Indian Mutiny Medal, with bar for Central India, awarded to Pvt. Patrick MacDonald, 1858
Obverse, a bust of Queen Victoria
Reverse, Britannia before a lion standing facing left, she with a wreath in her right hand
Indian Mutiny Medal, 1858
The Indian Mutiny of 1857, now regarded in some quarters of India as the First Indian War of Independence, has a history far too complex to be fairly explained here. In briefest summary, resentment at British snubbing of both Hindu and Muslim religious practices among the Sepoy (indigenous) troops of the British East India Company, whose complaints were regarded as mere superstitious nonsense by the European officers of the Company, became the spark that ignited a metaphorical powder keg of Bengali and Northern Indian resentment at the Company's taxation policies, its ever-more-extensive expropriations of Indian landowners' and rulers' territories under threat of arms, and its rearrangement of the Indian economy to suit the Company's entirely commercial interests.
Initial arson attacks and insubordination in early 1857 were followed by whole-unit mutinies and before long coordinated attacks by indigenous soldiery on Europeans in Indian towns. Full-scale war followed, and an initially-slow British resistance, still aided by many Indian troops, entailed perhaps as vicious a set of atrocities against the rebels as they or their civilian cohorts had committed against Europeans. Indian forces were uncoordinated, despite Bahadur Shah Zafur, Emperor of the Mughal rump state around Delhi, being proclaimed Emperor of all India and Sepoy rebels rallying to his standard. British and pro-British forces had secured the country again by mid-1858, and a programme of purges that became known as "the Devil's Wind", including thousands of executions, sometimes of whole village populations, attempted to ensure that the event would not be repeated. Bahadur Shah was exiled to Rangoon, and the East India Company's rule taken over directly by the British Crown.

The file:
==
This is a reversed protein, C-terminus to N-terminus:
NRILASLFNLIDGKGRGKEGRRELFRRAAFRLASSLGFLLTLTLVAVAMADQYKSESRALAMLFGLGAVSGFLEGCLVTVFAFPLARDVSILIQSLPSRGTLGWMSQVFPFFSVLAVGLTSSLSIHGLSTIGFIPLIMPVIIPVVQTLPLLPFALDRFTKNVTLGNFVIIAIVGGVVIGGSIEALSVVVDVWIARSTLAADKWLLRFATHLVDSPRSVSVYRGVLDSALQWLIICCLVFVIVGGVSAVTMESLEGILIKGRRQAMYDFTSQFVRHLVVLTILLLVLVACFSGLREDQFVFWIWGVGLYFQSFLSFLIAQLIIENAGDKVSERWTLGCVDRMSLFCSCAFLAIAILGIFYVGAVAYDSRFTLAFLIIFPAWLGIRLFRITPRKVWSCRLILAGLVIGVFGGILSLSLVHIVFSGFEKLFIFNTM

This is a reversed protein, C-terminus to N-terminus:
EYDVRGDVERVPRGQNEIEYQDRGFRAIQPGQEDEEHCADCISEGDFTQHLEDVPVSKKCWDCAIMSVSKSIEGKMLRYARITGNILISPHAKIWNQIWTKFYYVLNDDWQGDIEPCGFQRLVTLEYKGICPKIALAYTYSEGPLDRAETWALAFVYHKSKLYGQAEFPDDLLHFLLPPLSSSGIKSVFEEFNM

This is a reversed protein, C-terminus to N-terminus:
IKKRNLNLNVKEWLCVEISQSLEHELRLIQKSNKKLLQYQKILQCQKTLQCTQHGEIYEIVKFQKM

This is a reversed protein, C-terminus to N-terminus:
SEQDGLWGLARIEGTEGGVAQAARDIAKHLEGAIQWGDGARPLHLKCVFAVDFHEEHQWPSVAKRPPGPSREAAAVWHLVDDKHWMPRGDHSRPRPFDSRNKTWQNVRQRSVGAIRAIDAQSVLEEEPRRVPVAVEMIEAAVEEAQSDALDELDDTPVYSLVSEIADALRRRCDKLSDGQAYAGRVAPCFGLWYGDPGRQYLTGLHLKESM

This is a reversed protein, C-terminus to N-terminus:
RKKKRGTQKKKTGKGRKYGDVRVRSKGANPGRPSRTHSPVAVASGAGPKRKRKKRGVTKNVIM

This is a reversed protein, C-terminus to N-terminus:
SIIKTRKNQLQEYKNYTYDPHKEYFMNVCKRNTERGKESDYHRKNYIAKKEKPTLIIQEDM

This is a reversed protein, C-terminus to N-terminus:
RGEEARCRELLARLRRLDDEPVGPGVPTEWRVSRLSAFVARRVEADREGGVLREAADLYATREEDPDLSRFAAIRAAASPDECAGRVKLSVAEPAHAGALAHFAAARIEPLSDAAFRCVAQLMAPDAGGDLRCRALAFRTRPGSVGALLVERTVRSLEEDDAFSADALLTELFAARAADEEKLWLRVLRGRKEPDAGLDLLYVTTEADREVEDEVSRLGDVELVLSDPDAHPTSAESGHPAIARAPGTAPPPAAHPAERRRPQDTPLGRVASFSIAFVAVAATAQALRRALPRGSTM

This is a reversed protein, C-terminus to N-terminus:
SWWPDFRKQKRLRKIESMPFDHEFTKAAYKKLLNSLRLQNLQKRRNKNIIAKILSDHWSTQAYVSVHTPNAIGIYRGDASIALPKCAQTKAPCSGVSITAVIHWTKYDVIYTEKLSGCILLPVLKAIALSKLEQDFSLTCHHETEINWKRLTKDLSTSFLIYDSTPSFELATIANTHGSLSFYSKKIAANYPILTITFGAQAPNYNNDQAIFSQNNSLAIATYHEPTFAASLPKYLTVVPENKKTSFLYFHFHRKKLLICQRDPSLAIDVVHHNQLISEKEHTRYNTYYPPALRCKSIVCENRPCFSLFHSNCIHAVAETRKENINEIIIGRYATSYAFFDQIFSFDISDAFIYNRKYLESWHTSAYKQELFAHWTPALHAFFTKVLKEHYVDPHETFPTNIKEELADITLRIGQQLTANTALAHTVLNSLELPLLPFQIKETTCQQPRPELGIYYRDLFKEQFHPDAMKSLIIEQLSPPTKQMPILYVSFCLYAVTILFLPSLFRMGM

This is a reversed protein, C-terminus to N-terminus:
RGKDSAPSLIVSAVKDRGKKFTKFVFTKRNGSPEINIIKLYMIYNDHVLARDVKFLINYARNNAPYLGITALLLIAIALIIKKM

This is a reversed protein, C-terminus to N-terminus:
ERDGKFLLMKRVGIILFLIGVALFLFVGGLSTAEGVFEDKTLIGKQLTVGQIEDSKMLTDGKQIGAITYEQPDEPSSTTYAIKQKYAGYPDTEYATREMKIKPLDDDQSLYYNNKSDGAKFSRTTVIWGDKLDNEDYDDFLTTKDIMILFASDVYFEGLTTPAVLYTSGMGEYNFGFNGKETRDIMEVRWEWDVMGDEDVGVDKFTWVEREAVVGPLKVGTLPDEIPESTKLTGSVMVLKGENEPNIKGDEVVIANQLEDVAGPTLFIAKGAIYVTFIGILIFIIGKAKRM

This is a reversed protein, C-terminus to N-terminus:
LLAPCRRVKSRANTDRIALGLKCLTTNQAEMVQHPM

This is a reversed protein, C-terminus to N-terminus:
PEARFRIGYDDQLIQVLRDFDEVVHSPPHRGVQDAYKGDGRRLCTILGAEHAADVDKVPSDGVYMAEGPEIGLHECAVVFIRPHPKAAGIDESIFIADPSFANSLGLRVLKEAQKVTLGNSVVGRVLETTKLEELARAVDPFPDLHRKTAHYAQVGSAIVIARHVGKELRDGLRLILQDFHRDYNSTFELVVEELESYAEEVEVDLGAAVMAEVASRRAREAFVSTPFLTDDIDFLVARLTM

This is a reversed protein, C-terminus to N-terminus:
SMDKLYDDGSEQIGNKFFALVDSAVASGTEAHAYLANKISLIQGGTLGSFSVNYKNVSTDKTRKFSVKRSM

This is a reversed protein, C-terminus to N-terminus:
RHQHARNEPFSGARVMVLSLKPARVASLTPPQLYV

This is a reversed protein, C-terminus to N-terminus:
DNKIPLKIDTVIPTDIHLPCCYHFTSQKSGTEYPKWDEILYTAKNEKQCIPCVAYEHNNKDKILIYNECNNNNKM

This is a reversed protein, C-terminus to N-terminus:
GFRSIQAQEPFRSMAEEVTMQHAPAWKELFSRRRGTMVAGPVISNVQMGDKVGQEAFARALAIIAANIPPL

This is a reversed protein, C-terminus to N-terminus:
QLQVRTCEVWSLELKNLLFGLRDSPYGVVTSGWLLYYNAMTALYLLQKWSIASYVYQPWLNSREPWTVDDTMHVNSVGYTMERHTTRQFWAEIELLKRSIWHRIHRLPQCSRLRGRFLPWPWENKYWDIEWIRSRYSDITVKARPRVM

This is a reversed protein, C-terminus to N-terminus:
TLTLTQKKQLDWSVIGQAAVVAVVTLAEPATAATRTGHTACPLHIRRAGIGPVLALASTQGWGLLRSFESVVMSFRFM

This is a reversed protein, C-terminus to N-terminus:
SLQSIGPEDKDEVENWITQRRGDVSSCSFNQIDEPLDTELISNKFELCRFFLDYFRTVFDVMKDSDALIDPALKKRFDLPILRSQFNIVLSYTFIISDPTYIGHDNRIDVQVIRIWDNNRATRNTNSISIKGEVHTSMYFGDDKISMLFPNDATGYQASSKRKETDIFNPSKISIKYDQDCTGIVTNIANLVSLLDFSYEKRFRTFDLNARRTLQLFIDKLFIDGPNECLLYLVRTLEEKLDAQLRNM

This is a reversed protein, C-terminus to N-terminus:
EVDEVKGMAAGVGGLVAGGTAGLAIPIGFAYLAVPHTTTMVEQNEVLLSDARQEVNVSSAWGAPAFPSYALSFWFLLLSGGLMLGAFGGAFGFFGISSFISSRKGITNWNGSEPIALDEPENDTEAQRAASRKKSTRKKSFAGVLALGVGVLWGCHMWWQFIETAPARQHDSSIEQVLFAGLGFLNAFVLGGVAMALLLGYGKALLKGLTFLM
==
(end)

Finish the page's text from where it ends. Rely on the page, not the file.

Although most of the fighting in the rebellion took place in Bengal and the North, Rani Lakshmi Bai, widow of the Raja of Jhansi whose state had been annexed by the East India Co. in 1853 under the controversial Doctrine of Lapse, used the rebellion to attempt to regain power in her Central Indian state. Her attempts to safely expel the British from her city, whose sincerity has been questioned, failed, and thereafter she had not only to face invasions from the neighbouring Rajas of Datia and Orccha but, with those repelled, an implacable British campaign against her. Jhansi fell in March 1858 after a short siege, but Lakshmi Bai escaped. Her substantial but poorly-equipped forces gave battle in vain at Kalpi in May 1858, and then fell back to Gwalior, which they captured from its loyalist Scinde rulers on 1st June. Here the Rani's luck finally ran out when she was killed in the first days of the subsequent British siege later in the month.
For participation in this campaign the Central India bar was awarded to the Indian Mutiny Medal in 1858. One recipient of it was Private Patrick MacDonald of the 3rd Bombay European Regiment, whose medal this is. Lester Watson purchased it at some point before 1928.